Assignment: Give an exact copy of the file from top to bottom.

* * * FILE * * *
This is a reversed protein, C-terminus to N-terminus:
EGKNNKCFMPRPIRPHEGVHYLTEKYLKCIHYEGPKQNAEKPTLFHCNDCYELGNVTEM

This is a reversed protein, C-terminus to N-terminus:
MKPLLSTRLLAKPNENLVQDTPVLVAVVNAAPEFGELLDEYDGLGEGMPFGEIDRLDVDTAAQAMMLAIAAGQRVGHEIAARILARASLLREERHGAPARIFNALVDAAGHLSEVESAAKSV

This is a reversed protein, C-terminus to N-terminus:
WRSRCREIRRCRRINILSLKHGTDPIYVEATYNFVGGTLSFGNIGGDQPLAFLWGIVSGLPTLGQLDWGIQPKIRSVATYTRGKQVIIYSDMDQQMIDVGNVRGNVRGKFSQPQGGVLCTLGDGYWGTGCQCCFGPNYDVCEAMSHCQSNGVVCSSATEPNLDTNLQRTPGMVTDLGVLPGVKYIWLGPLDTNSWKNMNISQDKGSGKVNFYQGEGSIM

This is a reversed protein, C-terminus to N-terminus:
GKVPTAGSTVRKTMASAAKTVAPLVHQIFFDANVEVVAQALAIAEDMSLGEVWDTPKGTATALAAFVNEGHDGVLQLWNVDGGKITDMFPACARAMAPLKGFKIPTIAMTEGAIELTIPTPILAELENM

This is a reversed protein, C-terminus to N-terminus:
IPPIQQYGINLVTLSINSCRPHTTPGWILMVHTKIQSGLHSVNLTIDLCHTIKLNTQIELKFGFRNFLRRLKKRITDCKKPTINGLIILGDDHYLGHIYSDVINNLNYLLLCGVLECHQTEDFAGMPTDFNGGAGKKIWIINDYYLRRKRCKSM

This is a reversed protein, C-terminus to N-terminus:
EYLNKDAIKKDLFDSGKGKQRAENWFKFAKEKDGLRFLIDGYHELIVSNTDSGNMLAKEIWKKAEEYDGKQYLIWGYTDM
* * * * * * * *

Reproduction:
This is a reversed protein, C-terminus to N-terminus:
EGKNNKCFMPRPIRPHEGVHYLTEKYLKCIHYEGPKQNAEKPTLFHCNDCYELGNVTEM

This is a reversed protein, C-terminus to N-terminus:
MKPLLSTRLLAKPNENLVQDTPVLVAVVNAAPEFGELLDEYDGLGEGMPFGEIDRLDVDTAAQAMMLAIAAGQRVGHEIAARILARASLLREERHGAPARIFNALVDAAGHLSEVESAAKSV

This is a reversed protein, C-terminus to N-terminus:
WRSRCREIRRCRRINILSLKHGTDPIYVEATYNFVGGTLSFGNIGGDQPLAFLWGIVSGLPTLGQLDWGIQPKIRSVATYTRGKQVIIYSDMDQQMIDVGNVRGNVRGKFSQPQGGVLCTLGDGYWGTGCQCCFGPNYDVCEAMSHCQSNGVVCSSATEPNLDTNLQRTPGMVTDLGVLPGVKYIWLGPLDTNSWKNMNISQDKGSGKVNFYQGEGSIM

This is a reversed protein, C-terminus to N-terminus:
GKVPTAGSTVRKTMASAAKTVAPLVHQIFFDANVEVVAQALAIAEDMSLGEVWDTPKGTATALAAFVNEGHDGVLQLWNVDGGKITDMFPACARAMAPLKGFKIPTIAMTEGAIELTIPTPILAELENM

This is a reversed protein, C-terminus to N-terminus:
IPPIQQYGINLVTLSINSCRPHTTPGWILMVHTKIQSGLHSVNLTIDLCHTIKLNTQIELKFGFRNFLRRLKKRITDCKKPTINGLIILGDDHYLGHIYSDVINNLNYLLLCGVLECHQTEDFAGMPTDFNGGAGKKIWIINDYYLRRKRCKSM

This is a reversed protein, C-terminus to N-terminus:
EYLNKDAIKKDLFDSGKGKQRAENWFKFAKEKDGLRFLIDGYHELIVSNTDSGNMLAKEIWKKAEEYDGKQYLIWGYTDM